Balding head

For many of us, hair loss is a fact of life.

About 95 percent of the time, hair loss is due to a condition called androgenic alopecia — also called male or female pattern baldness. And if you are part of 80 percent of men or 50 percent of women who have experienced this kind of hair loss throughout their lives, chances are you’re not too thrilled about it.

After all, the hair loss treatment industry in the US is booming. Whether you are talking about oils, serums, shampoos or conditioners, according to the latter IBISWorld Market Researchthe industry is expected to earn revenue of $3.9 billion in 2023.

Read more: 20 things you didn’t know about… hair

But if scientists are working overtime to make bald heads a thing of the past, it begs the question: Why did Mother Nature hurt us so badly in the first place? Could there be an evolutionary benefit to going bald?

Bald biology

Let’s start with the basics. Hormones called androgens are mainly to blame for significant hair loss; specifically, an androgen called dihydrotestosterone (DHT), which the body creates from its total supply of testosterone each day.

While DHT is responsible for hair growth elsewhere on the body, on the top of the head it causes the hair follicles to shrink – making the hair thinner – until the follicle becomes too small to grow any hair at all. This happens more often in men, simply because they have a greater supply of testosterone and therefore DHT.

(Younger women naturally produce enough estrogen to mask the effects of whatever small amount of DHT is produced. As we age and produce less estrogen after menopause, however, thinning hair more often creates an unwanted appearance.)

Of course, we can’t blame everything on hormones. In fact, for more than 80 percent of people who experience hair loss, a father experienced the same. Genetics undoubtedly play a role—though scientists aren’t quite sure in what capacity.

Decades of research have pointed to the X chromosome, but there’s more to it than that. A 2017 study of more than 52,000 UK men published in PLOS Geneticsfor example, identified over 250 independent genetic loci associated with male pattern baldness (not all of them on the X chromosome).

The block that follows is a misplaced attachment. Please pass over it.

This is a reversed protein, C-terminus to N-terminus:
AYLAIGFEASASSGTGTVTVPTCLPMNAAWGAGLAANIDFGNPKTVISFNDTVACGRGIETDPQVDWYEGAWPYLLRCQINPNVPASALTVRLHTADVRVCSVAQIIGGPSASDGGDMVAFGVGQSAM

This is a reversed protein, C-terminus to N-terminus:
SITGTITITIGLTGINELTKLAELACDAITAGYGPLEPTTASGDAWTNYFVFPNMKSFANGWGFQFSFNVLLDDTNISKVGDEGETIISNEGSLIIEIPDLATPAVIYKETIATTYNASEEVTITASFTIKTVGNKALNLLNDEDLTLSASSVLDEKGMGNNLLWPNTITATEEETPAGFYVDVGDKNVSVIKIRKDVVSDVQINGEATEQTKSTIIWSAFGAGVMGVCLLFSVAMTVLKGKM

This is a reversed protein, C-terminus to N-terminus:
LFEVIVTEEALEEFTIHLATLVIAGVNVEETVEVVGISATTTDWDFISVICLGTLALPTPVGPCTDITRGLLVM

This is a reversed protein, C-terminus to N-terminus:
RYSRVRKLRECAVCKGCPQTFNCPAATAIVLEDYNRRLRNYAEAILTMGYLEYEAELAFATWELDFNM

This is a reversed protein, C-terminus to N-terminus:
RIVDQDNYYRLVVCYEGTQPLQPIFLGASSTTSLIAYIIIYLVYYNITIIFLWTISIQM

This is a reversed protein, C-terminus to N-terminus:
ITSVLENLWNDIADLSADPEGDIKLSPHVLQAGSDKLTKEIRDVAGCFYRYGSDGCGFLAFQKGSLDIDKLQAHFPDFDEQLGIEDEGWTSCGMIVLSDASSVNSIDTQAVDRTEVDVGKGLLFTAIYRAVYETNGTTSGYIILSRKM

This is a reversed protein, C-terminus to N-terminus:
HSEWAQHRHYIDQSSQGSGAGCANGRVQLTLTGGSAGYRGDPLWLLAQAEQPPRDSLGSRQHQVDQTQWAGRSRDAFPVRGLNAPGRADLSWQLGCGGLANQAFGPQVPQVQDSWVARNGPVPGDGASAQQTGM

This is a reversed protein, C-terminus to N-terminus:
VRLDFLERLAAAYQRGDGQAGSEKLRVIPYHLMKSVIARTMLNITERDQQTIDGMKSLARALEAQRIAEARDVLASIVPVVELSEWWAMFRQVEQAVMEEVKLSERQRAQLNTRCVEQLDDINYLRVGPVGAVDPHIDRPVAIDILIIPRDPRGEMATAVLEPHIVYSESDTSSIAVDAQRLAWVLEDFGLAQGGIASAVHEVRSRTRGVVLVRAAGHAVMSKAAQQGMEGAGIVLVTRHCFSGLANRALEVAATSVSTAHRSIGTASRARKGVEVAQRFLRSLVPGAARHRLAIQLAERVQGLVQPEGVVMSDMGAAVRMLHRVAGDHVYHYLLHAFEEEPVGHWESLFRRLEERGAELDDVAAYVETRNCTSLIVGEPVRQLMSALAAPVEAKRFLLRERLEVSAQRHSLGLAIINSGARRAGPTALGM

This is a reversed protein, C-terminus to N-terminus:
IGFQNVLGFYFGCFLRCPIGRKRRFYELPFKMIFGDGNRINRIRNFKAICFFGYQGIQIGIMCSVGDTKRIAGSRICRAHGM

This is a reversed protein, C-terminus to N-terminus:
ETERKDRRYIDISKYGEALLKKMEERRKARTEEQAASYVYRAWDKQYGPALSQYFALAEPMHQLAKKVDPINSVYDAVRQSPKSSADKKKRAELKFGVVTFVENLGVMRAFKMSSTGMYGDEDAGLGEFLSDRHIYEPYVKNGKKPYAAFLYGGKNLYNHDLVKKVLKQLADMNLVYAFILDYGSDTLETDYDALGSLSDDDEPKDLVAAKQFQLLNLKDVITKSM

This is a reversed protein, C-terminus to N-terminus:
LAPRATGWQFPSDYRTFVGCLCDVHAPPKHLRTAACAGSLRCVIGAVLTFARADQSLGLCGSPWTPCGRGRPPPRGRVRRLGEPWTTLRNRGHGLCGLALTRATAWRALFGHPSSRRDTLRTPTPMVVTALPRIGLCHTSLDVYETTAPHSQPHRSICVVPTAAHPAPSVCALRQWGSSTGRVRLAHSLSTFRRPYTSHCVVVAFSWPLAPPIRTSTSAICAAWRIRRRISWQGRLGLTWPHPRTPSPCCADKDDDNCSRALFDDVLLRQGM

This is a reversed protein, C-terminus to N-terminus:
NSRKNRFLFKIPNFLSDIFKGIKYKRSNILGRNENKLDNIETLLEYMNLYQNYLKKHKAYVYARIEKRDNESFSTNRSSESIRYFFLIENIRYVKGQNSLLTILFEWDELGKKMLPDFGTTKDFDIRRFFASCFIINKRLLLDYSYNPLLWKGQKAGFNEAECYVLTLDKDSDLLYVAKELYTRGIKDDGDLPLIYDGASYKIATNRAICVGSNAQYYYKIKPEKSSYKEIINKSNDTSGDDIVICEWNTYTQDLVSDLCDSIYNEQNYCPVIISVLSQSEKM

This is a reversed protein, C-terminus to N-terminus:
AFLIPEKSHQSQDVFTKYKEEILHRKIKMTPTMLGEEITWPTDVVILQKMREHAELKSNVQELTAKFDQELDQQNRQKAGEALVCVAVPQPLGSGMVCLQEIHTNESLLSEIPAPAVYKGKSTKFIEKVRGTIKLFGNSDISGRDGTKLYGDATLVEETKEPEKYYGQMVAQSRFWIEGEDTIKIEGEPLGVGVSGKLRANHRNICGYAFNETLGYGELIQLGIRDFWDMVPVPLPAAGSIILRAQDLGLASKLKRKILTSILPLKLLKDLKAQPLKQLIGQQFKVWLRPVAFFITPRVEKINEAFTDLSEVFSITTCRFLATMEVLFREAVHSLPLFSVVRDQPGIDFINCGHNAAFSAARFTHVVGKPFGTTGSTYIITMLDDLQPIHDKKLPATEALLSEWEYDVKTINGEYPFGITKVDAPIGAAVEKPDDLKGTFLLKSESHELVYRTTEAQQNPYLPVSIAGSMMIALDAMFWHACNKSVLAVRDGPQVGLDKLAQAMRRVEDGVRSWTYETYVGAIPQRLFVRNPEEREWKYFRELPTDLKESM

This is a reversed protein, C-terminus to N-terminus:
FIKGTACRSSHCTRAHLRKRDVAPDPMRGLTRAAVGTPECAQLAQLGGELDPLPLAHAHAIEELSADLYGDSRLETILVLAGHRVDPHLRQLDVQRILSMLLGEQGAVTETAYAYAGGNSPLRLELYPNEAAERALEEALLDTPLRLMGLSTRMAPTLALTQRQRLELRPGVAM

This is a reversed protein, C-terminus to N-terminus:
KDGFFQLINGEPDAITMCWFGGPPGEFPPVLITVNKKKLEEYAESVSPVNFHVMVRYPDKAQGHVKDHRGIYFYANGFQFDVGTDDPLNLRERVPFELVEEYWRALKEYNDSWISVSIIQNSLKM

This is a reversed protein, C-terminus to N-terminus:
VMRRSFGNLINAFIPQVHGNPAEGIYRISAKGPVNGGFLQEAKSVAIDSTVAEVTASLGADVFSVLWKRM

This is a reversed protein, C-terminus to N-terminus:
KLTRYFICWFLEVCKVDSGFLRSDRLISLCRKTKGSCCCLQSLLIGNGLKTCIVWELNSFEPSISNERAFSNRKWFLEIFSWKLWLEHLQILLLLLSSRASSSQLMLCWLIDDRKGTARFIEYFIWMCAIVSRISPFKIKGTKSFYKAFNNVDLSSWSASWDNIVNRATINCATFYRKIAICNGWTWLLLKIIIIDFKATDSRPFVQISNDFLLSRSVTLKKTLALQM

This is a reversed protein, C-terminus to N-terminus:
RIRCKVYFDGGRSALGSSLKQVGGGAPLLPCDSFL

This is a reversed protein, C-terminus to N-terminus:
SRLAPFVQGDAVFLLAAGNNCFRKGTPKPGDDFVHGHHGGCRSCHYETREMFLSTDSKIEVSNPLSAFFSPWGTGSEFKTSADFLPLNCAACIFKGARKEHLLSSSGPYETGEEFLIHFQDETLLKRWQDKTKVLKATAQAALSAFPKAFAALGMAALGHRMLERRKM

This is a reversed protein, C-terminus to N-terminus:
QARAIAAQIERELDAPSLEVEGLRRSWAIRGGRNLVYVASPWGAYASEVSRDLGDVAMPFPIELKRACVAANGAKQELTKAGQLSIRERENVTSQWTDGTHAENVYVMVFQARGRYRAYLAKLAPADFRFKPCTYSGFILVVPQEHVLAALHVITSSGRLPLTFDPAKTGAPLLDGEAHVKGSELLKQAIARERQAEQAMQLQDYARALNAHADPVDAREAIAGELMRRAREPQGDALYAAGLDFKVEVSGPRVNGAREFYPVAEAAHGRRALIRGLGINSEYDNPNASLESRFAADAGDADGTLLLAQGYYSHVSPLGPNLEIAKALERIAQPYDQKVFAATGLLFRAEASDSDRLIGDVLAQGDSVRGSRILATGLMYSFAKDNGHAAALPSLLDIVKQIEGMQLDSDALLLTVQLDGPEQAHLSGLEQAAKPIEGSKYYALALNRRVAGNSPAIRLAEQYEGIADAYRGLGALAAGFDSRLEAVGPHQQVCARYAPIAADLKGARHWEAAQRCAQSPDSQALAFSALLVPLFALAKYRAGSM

In addition, there are other factors, such as physical and emotional stress or illness. It’s common for those who have just given birth, for example, to experience postpartum hair loss in the following months, according to Cleveland Clinic.

This is probably due to the fact that the hair follicles are cut off from their blood supply and are forced to go into a resting phase prematurely. Likewise those who pass certain medical treatments like chemotherapy just skip the growth phase of the hair follicles completely because the growing cells are quickly attacked.

Theories of evolution

Not surprisingly, why pattern baldness might have evolved in humans in the first place is an even more difficult puzzle to unravel. Typically, traits evolve for one of two reasons: either to help ensure survival, or to make it easier to find a sexual partner and ultimately produce offspring.

Read more: Why do we have fingerprints?

Most scientists agree that there is little argument that a shiny dome ensures survival – although opinions on whether it makes a person more attractive are still not settled.

A 1996 study published in Ethology and Sociobiology, argues that we inherently associate male pattern baldness with social maturity, a nonthreatening form of dominance that has more to do with wisdom and nurture than aggression. Perhaps this makes men with less hair on their heads more ideal partners.

Meanwhile, the authors of a 2018 study aptly and amusingly titled “Male pattern hair loss: Taking one for the team” argue that male pattern hair loss is an evolutionary drive that directs women to choose younger mates.

“Evidence suggests that conception by younger fathers is more likely to result in live births and less likely to result in miscarriage,” they wrote. “Hence the selection of younger men, mediated by [hair loss] may improve the fitness of the population and the species at the expense of the individual.’

But rest assured, while science still can’t answer the question of why humans evolved to go bald, it does offer a solution for those experiencing significant hair loss: Finish what Mother Nature started and shave it off!

Recently University of Pennsylvania study found that people perceived men with shaved heads as more dominant than those with thin hair—or even intact, thick hair. So, depending on the look you’re looking for, it’s always an option. (Results may vary.)

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